- Battery Life: Using Alkaline batteries (1250mAH), it is calculated an Engineer cab can last for about 60 hours if used for 2 or 3 hour stretches. That translates to about 30 to 40 operating sessions. A master cab will last about 2/3 to 1/2 as long due to the extra power required by the LCD backlight or about 15 to 25 operating sessions. To maximize battery life on the master cab, the backlight turns on for 3 seconds when you press a button that will require reading of the display. You can also press the "SHIFT" key to just turn on the light for 5 seconds. Smaller cabs can also get away with just 2 AAA cells but will only get about 25-30 hours.) Jim is also testing Ray-O-Vac NiMH rechargeable cells (750mAH). Results to be posted later.
- You can plug the radio cab into the cab bus at any time. The radio automatically shuts off control of the train remains the same. This includes conditions where the battery dies. Just plug in the cab to regain control. The ProCab detects low battery voltage (3-3.6V) and displays "BATTERY" in the fast clock position on the LCD. This can be defeated.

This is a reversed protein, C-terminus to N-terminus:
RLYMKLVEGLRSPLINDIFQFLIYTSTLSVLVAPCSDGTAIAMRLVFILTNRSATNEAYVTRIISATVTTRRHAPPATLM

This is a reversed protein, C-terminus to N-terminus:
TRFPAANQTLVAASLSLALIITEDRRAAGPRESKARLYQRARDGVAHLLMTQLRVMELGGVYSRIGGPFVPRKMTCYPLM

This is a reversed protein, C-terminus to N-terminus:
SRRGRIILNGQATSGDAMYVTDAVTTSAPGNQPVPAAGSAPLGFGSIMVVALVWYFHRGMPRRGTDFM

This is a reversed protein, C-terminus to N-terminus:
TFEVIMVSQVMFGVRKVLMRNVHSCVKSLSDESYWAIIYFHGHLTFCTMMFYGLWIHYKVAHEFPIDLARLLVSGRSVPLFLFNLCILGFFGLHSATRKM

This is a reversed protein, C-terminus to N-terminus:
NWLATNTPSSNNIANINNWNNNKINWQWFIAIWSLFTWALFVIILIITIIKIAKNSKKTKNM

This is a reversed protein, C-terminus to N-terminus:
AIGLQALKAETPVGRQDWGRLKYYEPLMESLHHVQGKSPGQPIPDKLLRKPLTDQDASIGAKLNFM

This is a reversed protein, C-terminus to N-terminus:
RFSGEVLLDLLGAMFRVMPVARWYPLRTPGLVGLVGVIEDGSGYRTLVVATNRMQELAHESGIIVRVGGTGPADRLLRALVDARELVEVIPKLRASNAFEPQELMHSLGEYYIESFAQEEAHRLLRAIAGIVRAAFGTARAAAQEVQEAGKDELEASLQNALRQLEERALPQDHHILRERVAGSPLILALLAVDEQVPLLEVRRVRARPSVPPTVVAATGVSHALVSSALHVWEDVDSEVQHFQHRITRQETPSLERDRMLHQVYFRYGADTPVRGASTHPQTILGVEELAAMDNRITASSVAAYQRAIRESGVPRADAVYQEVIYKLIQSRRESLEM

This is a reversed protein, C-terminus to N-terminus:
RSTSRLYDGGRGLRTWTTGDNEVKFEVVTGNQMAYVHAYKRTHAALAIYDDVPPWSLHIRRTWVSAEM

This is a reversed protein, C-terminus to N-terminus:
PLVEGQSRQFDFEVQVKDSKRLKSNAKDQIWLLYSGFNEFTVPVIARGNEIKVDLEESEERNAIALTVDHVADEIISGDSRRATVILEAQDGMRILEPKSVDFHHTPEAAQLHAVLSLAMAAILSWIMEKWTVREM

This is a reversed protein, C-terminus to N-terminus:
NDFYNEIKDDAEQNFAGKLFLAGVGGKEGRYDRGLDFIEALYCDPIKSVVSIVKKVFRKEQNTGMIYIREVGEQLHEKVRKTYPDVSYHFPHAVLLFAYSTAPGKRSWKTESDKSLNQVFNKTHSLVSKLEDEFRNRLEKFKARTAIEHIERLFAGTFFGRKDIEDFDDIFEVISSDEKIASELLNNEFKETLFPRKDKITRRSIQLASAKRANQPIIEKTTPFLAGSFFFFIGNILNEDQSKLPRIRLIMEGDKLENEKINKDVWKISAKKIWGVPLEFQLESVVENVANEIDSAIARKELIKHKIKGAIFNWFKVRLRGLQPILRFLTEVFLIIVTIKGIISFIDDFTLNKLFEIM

- Out of radio range conditions/symptoms are as follows. (Most of this has been eliminated in the latest units shipping (2011))
- The Master/Pro Cab display update will "USUALLY" start to slow down first. For example, you will still be able to change train speed without noticing any change in response, but the display will not keep up with the current speed step value in real time. As you approach maximum range the update of the speed steps stops completely but actual control of the train continues. As you move back closer to the base station the display updates will resume but may come in 'out of order' i.e.: "FWD: 021" "FWD:018" "FWD:024". A more deliberate (not harder) press of a button of say, two seconds, generally results in better results. This response is the same as the Engineer Cab.